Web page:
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Nate Silver, Microsoft Research Predict the Oscars 67

Posted by Soulskill
from the just-as-arbitrary-as-the-presidential-election dept.
Nerval's Lobster writes "Nate Silver, famous for applying rigorous statistical methods to U.S. political elections, has focused his predictive powers on a somewhat more lighthearted topic: this weekend's Academy Awards. As part of his predictive analysis, Silver rounded up the various awards that precede the Academy Awards, including those from the Directors Guild of America and the Screen Actors Guild; in his calculations, he gave additional weight to those awards with a higher historical success rate, and doubled the score 'for awards whose voting memberships overlap significantly with the academy.' But he isn't the only statistician predicting this year's Oscar winners: David Rothschild, a member of Microsoft's massive research division, has also developed a data-driven model. What does their number-crunching predict? That Argo will win Best Picture, and a bunch of people will win other things."
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Nate Silver, Microsoft Research Predict the Oscars

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  • by msauve (701917) on Sunday February 24, 2013 @08:12PM (#42998619)
    Because I could predict "a bunch of people will win other things."
  • What a genius ! (Score:5, Insightful)

    by mister2au (1707664) on Sunday February 24, 2013 @08:49PM (#42998849)

    So having a guess from our Microsoft Research expert's blog:
    1. Grabs the odds from Intrade, Betfair and HSX
    2. Sources data from 'user generated data' ie social networks
    3. Does a little a maths
    4. Claims to be a forecasting guru

    And with no real detail on #3 beyond being heavily weighted towards the betting/prediction markets and effectively just picking the favourites in every market, this is kind of useless.

    The only interesting aspect is that the certainty for high likelihood winners is higher than any individual predictor ...

    For example, Spielberg for Best Director with Lincoln:
    Intrade: 75%
    HSX: 51%
    Betfair: 76%
    User-data: 81%
    Forecast: 88%

    That suggests either:
    - historically these prediction markets have under-estimated the numbers for popular favourites, which is consistent with inefficient betting markets where people will back long-shots more than they should due to the perception of good odds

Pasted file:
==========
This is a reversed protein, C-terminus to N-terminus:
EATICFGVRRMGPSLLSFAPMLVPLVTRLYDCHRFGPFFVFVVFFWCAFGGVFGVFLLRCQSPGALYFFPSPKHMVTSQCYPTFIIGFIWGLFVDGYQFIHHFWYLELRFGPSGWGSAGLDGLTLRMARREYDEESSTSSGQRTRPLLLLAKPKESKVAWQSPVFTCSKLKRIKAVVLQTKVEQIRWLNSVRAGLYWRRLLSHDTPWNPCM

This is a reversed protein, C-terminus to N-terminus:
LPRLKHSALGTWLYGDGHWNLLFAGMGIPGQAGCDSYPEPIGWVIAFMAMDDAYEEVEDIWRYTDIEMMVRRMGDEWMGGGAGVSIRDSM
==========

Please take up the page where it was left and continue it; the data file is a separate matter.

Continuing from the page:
- his model concludes that if 4 data points to a win, then the likelihood is even stronger

  • Re:I predict (Score:5, Insightful)

    by Gadget_Guy (627405) on Sunday February 24, 2013 @10:09PM (#42999349)

    ... and as a Canadian, inaccurate to the point of being offensive, I think.

    It is hardly unprecedented for a a movie to attribute credit to the US where it was not deserved. The movie U-571 substituted an American crew for the British who captured the Enigma machine. On the other hand, the British 2001 film Enigma, about the cracking of the device at Bletchley Park whitewashed Poland's earlier cracking efforts and how they advised the Brits on how to do it (although the British did take this effort much further).

    So it is not just a US phenomenon to cast themselves in the starring role. The easiest way to deal with this is to assume that all war films are propaganda films, and will always skew the facts for reasons of patriotism.

  • by SuricouRaven (1897204) on Monday February 25, 2013 @04:28AM (#43001041)

    It's not an awards show. It's an advertising campaign. Nothing but a big event various studios fund to slap a 'Go watch this!' stamp on their own products. The big awards have little if anything to do with the actual quality of the movie - it's all business.

    As evidence of this claim, I just point out that Transformers won three oscars. Two of them for the sound.

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